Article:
Last week, Moody’s downgraded Israeli banks’ outlook from Stable to Negative. For the layman, this kind of news story often proves quite alarming, but in Israel, it’s business as usual. Maybe the prospect of a banking meltdown just pales in comparison to an Iranian nuclear one.
Those of us who were in the UK during the collapse of the financial markets in 2007 and 2008 remember the runs on a succession of banks, with the wonderful image of nice Jewish bubbes sitting in deckchairs outside the Golders Green branch of one such institution, handing out Quality Street whilst waiting to withdraw their life savings.
The depth of the damage done to UK banks may well be ascribed to the vicious downward cycle of the market spooking the public, and the public spooking the market.
Here in Israel, we have become accustomed to a pretty reactive public, with protests about cottage cheese and social justice catching the largest headlines, but any smaller number of demonstrations taking place on an almost daily basis. Yet this news item passed largely unnoticed, because its repercussions are not felt at the end of the month and there was no single vocal interest group affected.
It is something of an irony that the lack of savings among most Israelis leads to a perception, perhaps, that they have little to lose. Elsewhere there are depositor protection schemes in the event of a bank failure. There was in fact one in the UK, with an upper limit of about $50,000 at the time of the Northern Rock collapse (this covered something like 98% of accounts). In fact Israel stands alone in the OECD as not having one, so your average account-holder will be reliant on the goodwill of the Bank of Israel to provide a last-minute insurance of retail deposits.
Of course, Israel has its own chicken-and-egg theme, in terms of the public’s interaction with the small number of massive holding companies whose overwhelming control of the economy is well-reported. It is easy for the average Israeli to be frustrated at this, and to see the daily impact through the lack of competition leading to high prices and restricted supply.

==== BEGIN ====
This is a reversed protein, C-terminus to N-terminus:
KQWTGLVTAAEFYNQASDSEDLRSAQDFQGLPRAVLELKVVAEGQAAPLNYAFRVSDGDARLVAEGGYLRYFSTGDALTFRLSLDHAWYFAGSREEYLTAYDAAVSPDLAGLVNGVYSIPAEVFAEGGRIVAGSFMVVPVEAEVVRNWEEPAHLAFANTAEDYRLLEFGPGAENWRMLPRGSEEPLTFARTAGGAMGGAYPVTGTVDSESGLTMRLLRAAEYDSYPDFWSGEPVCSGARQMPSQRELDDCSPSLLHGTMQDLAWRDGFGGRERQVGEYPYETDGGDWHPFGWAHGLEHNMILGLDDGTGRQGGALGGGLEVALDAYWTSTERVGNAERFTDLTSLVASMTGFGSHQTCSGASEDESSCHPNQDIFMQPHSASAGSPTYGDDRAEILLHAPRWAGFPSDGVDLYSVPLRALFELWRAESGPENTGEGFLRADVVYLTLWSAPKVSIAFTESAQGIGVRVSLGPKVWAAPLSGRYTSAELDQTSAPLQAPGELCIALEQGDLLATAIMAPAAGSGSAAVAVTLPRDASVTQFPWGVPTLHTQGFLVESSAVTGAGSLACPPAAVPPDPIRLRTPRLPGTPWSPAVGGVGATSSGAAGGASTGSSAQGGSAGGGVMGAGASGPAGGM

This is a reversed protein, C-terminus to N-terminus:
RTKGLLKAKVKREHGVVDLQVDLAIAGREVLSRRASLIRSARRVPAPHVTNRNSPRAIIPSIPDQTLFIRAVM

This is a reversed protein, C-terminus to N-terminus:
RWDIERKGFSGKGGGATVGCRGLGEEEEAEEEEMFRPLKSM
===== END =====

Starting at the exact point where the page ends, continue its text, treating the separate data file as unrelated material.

However, the acceleration of Israeli individualism and consumerism, coupled with greater spending power, as the economy transformed in the last generation from socialist to capitalist, has nourished this exact state of affairs. A wonderful article by Ziv Tidhar at the height of last summer’s tent protests pointed out that we created and fed this society of “capitalist pigs”, and he garnered a vocal and conflicted response. Much more can be said about this interesting interplay between the public, the private sector and the government.
Now this downgrade is largely ascribed to the impending double-dip recession across the EU, Israel’s largest export market (yes, despite the fact that “they” apparently hate and boycott us!).
What does this have to do with Modi’in Man or West Rishon Woman’s few thousand shekels down at the nearest Hapoalim or Leumi? These banks all have very high exposure to the rest of the Israeli economy via holdings of corporate bonds in these same conglomerates.
Historically, there was a rather opaque relationship between the banks and the companies they were buying the bonds from, as there was (and is) so much common ownership at the top. Although rules have tightened on this (the Bachar Reforms, Trajtenberg Commission etc), there is a legacy of transactions that have yet to be unwound or run their course, and of euphemistic financial skulduggery in the form of “haircuts” (financial restructuring and renegotiation – ie write-down – of corporate debt).
So, if these large holding companies’ profits begin to suffer, so would the value and hence the quality of these bonds. This weakens the banks’ balance sheets and makes them more dependent on their cash assets (ie Modi’in Man’s deposits) to act as security for its loans and investments. This also makes lending more expensive because there is less cash around from those deposits, and an increasingly edgy money market will charge more to extend credit to the banks to loan it onwards.
What does this mean for the consumer? Perhaps West Rishon Woman knows more than Golders Green Bubbe, and does not foresee any substantial Israeli downturn, or knows that Stanley Fischer is likely to intervene if there really were to be an infection of the retail banks from any Eurozone collapse. Certainly the BoI took the Moody’s report in its stride, suggesting that Israeli banks are not really at major risk.
Either way, surely it is a part of reassuring the public that the state is protecting it adequately against the consequences of holding companies’ close control, to now bring in a formal depositor insurance scheme. As we potentially enter a new “camping season” on the appropriately-named Rothschild Boulevard, home to many of Israel’s banks, these are the unfashionable things that Daphni Leef and her cohorts need to start waving banners about.
?העם דורש צדק כלכלי